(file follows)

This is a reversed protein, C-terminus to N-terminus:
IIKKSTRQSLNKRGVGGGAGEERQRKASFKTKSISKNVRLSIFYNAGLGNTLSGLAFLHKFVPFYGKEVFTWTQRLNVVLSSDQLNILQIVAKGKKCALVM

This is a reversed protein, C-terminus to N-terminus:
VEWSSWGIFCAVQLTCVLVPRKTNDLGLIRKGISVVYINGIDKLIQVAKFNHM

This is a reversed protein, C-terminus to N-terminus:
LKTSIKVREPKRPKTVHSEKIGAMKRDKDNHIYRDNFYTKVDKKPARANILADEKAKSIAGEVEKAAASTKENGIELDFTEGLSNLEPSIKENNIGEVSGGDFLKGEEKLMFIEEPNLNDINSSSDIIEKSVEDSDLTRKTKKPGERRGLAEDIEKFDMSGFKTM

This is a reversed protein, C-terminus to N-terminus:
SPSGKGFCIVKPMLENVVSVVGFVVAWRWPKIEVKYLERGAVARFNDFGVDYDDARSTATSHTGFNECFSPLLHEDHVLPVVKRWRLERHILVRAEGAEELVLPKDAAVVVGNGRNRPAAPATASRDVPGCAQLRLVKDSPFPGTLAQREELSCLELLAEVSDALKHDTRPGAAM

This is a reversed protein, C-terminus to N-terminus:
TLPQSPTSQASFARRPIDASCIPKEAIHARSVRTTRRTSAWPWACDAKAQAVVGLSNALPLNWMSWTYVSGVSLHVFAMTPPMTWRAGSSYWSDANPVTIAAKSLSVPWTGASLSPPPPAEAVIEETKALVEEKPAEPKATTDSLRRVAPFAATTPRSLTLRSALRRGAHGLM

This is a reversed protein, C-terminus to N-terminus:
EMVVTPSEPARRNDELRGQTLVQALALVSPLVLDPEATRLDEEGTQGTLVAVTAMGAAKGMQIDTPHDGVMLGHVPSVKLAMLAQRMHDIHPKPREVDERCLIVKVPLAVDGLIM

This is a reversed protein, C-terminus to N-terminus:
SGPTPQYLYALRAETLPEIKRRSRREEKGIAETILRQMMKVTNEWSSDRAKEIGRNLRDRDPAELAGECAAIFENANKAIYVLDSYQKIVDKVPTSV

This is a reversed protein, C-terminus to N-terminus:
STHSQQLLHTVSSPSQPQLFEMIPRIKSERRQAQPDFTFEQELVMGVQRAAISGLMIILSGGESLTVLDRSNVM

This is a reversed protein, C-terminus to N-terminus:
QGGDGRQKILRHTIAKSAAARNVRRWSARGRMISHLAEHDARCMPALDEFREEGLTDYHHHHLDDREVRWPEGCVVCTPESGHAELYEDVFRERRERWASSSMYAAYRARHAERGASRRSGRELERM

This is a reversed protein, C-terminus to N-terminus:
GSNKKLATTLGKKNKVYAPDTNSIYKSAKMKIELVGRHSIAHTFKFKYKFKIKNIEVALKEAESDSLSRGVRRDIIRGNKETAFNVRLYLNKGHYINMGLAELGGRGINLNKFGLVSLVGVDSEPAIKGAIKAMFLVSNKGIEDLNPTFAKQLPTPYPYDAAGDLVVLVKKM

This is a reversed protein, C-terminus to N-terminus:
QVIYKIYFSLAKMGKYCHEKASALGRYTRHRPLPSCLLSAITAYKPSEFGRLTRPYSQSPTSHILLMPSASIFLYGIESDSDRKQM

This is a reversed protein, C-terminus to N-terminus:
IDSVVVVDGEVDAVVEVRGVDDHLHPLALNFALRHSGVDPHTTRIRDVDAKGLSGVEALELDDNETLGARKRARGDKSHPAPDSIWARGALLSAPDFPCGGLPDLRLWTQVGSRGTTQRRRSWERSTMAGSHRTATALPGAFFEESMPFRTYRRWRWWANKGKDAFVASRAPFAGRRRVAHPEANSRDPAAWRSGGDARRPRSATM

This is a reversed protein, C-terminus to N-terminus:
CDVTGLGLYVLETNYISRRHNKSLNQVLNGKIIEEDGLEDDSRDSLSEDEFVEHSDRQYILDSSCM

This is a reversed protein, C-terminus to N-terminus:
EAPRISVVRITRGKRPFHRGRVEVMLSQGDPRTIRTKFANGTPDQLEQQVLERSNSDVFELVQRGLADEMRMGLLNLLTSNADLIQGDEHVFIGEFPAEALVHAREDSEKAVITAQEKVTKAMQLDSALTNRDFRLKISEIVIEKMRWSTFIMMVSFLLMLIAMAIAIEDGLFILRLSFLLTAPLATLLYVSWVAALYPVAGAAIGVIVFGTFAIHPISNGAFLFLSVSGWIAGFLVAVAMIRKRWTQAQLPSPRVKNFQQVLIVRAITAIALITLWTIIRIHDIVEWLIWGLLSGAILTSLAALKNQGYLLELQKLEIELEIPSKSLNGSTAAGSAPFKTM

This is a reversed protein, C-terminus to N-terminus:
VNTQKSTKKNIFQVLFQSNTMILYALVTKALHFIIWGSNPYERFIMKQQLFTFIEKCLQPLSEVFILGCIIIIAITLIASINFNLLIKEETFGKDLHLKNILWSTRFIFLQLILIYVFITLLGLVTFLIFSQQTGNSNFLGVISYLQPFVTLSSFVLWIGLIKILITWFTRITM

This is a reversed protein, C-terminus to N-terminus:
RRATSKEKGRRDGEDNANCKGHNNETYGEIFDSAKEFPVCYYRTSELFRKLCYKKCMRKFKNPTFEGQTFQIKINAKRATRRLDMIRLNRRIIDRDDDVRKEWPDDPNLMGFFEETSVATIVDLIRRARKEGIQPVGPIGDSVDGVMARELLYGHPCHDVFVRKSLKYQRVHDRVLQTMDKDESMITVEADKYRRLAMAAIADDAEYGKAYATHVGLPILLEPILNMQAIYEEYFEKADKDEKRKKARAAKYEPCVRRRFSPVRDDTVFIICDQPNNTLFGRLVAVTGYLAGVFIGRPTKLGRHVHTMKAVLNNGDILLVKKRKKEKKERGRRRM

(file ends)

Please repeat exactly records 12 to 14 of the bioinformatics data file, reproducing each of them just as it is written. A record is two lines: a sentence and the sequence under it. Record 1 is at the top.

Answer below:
This is a reversed protein, C-terminus to N-terminus:
IDSVVVVDGEVDAVVEVRGVDDHLHPLALNFALRHSGVDPHTTRIRDVDAKGLSGVEALELDDNETLGARKRARGDKSHPAPDSIWARGALLSAPDFPCGGLPDLRLWTQVGSRGTTQRRRSWERSTMAGSHRTATALPGAFFEESMPFRTYRRWRWWANKGKDAFVASRAPFAGRRRVAHPEANSRDPAAWRSGGDARRPRSATM

This is a reversed protein, C-terminus to N-terminus:
CDVTGLGLYVLETNYISRRHNKSLNQVLNGKIIEEDGLEDDSRDSLSEDEFVEHSDRQYILDSSCM

This is a reversed protein, C-terminus to N-terminus:
EAPRISVVRITRGKRPFHRGRVEVMLSQGDPRTIRTKFANGTPDQLEQQVLERSNSDVFELVQRGLADEMRMGLLNLLTSNADLIQGDEHVFIGEFPAEALVHAREDSEKAVITAQEKVTKAMQLDSALTNRDFRLKISEIVIEKMRWSTFIMMVSFLLMLIAMAIAIEDGLFILRLSFLLTAPLATLLYVSWVAALYPVAGAAIGVIVFGTFAIHPISNGAFLFLSVSGWIAGFLVAVAMIRKRWTQAQLPSPRVKNFQQVLIVRAITAIALITLWTIIRIHDIVEWLIWGLLSGAILTSLAALKNQGYLLELQKLEIELEIPSKSLNGSTAAGSAPFKTM